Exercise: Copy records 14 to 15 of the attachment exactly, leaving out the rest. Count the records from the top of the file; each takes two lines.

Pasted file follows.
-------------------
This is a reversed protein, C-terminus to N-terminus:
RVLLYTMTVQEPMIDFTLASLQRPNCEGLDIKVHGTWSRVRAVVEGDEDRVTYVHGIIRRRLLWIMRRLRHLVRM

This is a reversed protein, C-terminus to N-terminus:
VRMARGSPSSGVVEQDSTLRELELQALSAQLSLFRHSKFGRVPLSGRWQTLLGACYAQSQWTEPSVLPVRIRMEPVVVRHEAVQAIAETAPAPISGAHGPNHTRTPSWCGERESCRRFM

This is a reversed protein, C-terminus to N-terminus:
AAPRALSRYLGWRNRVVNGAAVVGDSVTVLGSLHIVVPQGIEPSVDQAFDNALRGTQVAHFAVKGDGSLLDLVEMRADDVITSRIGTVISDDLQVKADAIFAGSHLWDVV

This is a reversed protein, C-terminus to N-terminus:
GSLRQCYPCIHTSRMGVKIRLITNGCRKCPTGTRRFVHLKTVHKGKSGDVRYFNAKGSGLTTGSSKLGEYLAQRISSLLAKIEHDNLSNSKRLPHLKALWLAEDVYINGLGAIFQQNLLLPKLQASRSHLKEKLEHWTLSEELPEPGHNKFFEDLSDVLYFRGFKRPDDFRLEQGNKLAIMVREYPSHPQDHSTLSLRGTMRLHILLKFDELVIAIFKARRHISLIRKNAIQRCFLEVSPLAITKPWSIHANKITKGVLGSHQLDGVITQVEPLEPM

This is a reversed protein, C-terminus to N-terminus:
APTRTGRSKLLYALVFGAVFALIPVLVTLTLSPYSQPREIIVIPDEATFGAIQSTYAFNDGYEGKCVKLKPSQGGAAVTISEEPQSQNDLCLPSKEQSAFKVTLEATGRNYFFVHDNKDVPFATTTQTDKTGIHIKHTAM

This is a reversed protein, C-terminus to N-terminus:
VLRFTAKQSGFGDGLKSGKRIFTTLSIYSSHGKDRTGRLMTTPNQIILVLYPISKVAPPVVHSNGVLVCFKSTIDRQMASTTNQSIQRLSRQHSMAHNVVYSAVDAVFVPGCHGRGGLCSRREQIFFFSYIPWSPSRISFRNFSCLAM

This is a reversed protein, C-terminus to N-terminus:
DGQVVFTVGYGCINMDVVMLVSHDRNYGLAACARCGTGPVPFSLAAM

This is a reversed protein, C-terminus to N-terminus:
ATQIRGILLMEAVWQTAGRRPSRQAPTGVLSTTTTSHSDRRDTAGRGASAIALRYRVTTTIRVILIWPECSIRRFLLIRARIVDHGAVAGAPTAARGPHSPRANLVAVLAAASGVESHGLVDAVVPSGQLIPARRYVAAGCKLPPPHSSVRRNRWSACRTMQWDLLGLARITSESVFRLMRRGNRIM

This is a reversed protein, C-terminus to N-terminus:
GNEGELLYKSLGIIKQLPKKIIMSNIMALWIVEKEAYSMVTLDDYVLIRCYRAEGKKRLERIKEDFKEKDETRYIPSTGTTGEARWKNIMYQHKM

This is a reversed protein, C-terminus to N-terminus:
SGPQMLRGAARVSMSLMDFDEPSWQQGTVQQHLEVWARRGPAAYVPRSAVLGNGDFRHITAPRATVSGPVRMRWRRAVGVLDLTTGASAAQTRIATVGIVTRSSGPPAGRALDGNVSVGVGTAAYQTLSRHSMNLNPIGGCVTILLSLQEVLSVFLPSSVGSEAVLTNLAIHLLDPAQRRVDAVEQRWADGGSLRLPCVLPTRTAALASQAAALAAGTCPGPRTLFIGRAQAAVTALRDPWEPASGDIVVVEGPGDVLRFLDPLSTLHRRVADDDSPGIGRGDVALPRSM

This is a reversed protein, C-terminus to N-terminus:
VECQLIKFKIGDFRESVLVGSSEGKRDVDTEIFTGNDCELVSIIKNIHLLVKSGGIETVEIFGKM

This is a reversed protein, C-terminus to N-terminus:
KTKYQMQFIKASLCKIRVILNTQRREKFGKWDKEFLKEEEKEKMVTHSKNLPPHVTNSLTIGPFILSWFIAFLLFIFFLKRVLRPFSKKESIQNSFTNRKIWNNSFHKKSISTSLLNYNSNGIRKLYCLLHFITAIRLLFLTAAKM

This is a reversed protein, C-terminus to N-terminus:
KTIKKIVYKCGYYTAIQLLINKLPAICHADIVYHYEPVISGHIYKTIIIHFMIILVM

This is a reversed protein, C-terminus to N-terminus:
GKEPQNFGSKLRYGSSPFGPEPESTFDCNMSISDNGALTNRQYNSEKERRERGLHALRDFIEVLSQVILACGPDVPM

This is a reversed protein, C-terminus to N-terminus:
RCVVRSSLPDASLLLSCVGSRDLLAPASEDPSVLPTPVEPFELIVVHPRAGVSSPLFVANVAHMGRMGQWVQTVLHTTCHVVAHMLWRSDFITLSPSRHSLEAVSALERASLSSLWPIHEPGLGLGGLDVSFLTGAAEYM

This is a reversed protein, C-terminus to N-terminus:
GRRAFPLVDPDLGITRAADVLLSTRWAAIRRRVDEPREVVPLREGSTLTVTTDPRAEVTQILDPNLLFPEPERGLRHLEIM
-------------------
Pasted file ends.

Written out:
This is a reversed protein, C-terminus to N-terminus:
GKEPQNFGSKLRYGSSPFGPEPESTFDCNMSISDNGALTNRQYNSEKERRERGLHALRDFIEVLSQVILACGPDVPM

This is a reversed protein, C-terminus to N-terminus:
RCVVRSSLPDASLLLSCVGSRDLLAPASEDPSVLPTPVEPFELIVVHPRAGVSSPLFVANVAHMGRMGQWVQTVLHTTCHVVAHMLWRSDFITLSPSRHSLEAVSALERASLSSLWPIHEPGLGLGGLDVSFLTGAAEYM